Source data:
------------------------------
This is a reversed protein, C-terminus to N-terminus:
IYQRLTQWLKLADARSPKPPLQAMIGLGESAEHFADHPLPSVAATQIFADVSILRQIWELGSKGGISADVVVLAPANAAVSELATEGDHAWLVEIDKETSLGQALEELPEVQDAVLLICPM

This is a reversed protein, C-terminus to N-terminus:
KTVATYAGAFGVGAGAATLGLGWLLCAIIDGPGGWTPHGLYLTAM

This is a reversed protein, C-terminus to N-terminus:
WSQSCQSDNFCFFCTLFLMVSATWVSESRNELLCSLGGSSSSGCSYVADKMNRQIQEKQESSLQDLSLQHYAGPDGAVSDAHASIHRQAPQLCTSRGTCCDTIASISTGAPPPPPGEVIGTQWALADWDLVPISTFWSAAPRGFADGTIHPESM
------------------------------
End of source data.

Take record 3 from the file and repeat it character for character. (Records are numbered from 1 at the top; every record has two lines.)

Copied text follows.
This is a reversed protein, C-terminus to N-terminus:
WSQSCQSDNFCFFCTLFLMVSATWVSESRNELLCSLGGSSSSGCSYVADKMNRQIQEKQESSLQDLSLQHYAGPDGAVSDAHASIHRQAPQLCTSRGTCCDTIASISTGAPPPPPGEVIGTQWALADWDLVPISTFWSAAPRGFADGTIHPESM